I don’t celebrate Valentine’s Day. In fact, I usually consider it a bit of a hassle. It’s one of those dates that would always sneak up on me, then it was a mad dash to the store to find boxes of cards for school exchanges… three kids’ worth… and then they all had to be addressed and folded and stickered shut. Of course the kids never knew how many they needed and never remembered all their classmates’ names.
Being perpetually single doesn’t inspire warm and fuzzy thoughts about a day that celebrates romance, either. My snuggle buddy is covered with fur.
I wasn’t always indifferent about Valentine’s Day. I remember my first Valentine’s as a married woman. We’d only been married a few months, and as a bonus, it was a weekend. I thought it would be the perfect time to take advantage and… well… act like newlyweds. He seemed to be into the idea. He went shopping the day before and was very excited about what he bought me. I, in turn, was ready for something special. Would it be lacy? Sparkly? Chocolate?
None of the above. He bought me gym shoes so I could “work off that little bit of chub”.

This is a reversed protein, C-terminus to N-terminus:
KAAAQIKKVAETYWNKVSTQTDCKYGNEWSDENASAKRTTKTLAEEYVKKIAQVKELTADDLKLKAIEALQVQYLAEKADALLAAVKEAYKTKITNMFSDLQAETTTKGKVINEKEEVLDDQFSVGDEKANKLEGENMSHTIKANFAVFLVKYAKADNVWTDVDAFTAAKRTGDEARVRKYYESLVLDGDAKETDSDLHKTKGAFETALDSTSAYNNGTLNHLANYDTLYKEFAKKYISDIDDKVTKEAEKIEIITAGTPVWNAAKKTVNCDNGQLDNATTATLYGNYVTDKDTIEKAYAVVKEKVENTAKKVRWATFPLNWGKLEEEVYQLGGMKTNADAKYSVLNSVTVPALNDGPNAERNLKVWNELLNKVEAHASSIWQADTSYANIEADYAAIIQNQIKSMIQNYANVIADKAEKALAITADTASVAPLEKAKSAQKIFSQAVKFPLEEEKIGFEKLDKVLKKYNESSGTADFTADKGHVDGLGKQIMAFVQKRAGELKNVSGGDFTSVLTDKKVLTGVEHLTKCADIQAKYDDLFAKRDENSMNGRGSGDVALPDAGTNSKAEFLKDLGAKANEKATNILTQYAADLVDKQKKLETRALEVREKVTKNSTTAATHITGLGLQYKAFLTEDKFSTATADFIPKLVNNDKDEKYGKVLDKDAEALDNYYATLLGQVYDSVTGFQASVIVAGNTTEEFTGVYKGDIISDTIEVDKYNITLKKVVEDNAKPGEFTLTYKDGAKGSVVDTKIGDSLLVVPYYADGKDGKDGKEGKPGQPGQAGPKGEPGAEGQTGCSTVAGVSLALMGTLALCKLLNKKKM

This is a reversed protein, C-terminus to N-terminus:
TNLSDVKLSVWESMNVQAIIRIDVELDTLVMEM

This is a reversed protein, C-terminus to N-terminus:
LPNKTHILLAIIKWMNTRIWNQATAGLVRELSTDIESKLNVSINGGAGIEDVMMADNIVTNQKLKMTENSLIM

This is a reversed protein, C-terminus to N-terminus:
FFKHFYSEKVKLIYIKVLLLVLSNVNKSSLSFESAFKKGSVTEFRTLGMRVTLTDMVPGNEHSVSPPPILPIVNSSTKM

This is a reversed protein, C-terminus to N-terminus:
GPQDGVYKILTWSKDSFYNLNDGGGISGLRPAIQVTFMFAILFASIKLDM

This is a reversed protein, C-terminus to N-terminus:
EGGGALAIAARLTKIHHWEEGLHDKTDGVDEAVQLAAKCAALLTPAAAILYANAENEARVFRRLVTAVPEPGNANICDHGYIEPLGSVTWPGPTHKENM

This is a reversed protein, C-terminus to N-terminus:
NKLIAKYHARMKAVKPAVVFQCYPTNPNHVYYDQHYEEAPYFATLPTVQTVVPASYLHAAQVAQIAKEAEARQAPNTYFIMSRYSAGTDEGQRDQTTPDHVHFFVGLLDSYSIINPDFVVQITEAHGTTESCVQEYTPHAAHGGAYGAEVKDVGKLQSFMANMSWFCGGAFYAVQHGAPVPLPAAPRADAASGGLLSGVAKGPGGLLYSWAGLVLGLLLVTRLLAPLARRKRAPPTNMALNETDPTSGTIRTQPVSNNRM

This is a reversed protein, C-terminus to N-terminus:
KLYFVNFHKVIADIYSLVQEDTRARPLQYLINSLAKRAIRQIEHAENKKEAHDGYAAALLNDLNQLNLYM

Valentine’s day lost its charm.
This isn’t to say I don’t love romance. I adore romance. I read it, I write it, and when a real-life bit of romance makes its way to me, I soak it up and revel in it. I love love, and seeing people in love makes me incredibly happy.
What I’ve let go is the idea of love on a timetable. A dozen red roses on Valentine’s is predictable. Expected, even. They are the base level of recognizing that some gesture is expected. A dozen red roses on a Thursday say, “I was thinking about you.”
Random expressions of love are the heart of romance for me, because they are spontaneous and genuine, not prodded by some society expectation.
Forget Valentine’s and give me a truly romantic man.